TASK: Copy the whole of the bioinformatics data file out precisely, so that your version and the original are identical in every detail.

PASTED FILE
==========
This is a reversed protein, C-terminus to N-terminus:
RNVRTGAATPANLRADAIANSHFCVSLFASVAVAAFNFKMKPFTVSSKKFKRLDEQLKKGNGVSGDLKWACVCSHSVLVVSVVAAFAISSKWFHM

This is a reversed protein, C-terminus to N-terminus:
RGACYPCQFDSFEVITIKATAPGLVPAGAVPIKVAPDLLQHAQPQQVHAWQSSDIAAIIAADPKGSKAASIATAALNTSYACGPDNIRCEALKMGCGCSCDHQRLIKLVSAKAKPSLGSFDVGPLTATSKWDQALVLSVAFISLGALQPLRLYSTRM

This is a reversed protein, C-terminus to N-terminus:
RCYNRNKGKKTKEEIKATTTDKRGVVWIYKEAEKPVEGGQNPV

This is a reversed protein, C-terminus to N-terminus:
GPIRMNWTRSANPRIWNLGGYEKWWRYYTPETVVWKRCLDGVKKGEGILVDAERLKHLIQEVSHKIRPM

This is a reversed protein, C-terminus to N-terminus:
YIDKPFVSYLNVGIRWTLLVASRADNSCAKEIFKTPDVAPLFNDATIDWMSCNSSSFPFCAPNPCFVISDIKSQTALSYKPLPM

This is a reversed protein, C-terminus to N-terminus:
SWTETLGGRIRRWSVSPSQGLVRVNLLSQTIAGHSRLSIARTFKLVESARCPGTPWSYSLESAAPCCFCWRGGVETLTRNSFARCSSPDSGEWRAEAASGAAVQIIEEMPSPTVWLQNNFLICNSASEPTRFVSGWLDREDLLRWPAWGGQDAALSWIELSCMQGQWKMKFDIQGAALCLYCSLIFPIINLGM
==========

This is a reversed protein, C-terminus to N-terminus:
RNVRTGAATPANLRADAIANSHFCVSLFASVAVAAFNFKMKPFTVSSKKFKRLDEQLKKGNGVSGDLKWACVCSHSVLVVSVVAAFAISSKWFHM

This is a reversed protein, C-terminus to N-terminus:
RGACYPCQFDSFEVITIKATAPGLVPAGAVPIKVAPDLLQHAQPQQVHAWQSSDIAAIIAADPKGSKAASIATAALNTSYACGPDNIRCEALKMGCGCSCDHQRLIKLVSAKAKPSLGSFDVGPLTATSKWDQALVLSVAFISLGALQPLRLYSTRM

This is a reversed protein, C-terminus to N-terminus:
RCYNRNKGKKTKEEIKATTTDKRGVVWIYKEAEKPVEGGQNPV

This is a reversed protein, C-terminus to N-terminus:
GPIRMNWTRSANPRIWNLGGYEKWWRYYTPETVVWKRCLDGVKKGEGILVDAERLKHLIQEVSHKIRPM

This is a reversed protein, C-terminus to N-terminus:
YIDKPFVSYLNVGIRWTLLVASRADNSCAKEIFKTPDVAPLFNDATIDWMSCNSSSFPFCAPNPCFVISDIKSQTALSYKPLPM

This is a reversed protein, C-terminus to N-terminus:
SWTETLGGRIRRWSVSPSQGLVRVNLLSQTIAGHSRLSIARTFKLVESARCPGTPWSYSLESAAPCCFCWRGGVETLTRNSFARCSSPDSGEWRAEAASGAAVQIIEEMPSPTVWLQNNFLICNSASEPTRFVSGWLDREDLLRWPAWGGQDAALSWIELSCMQGQWKMKFDIQGAALCLYCSLIFPIINLGM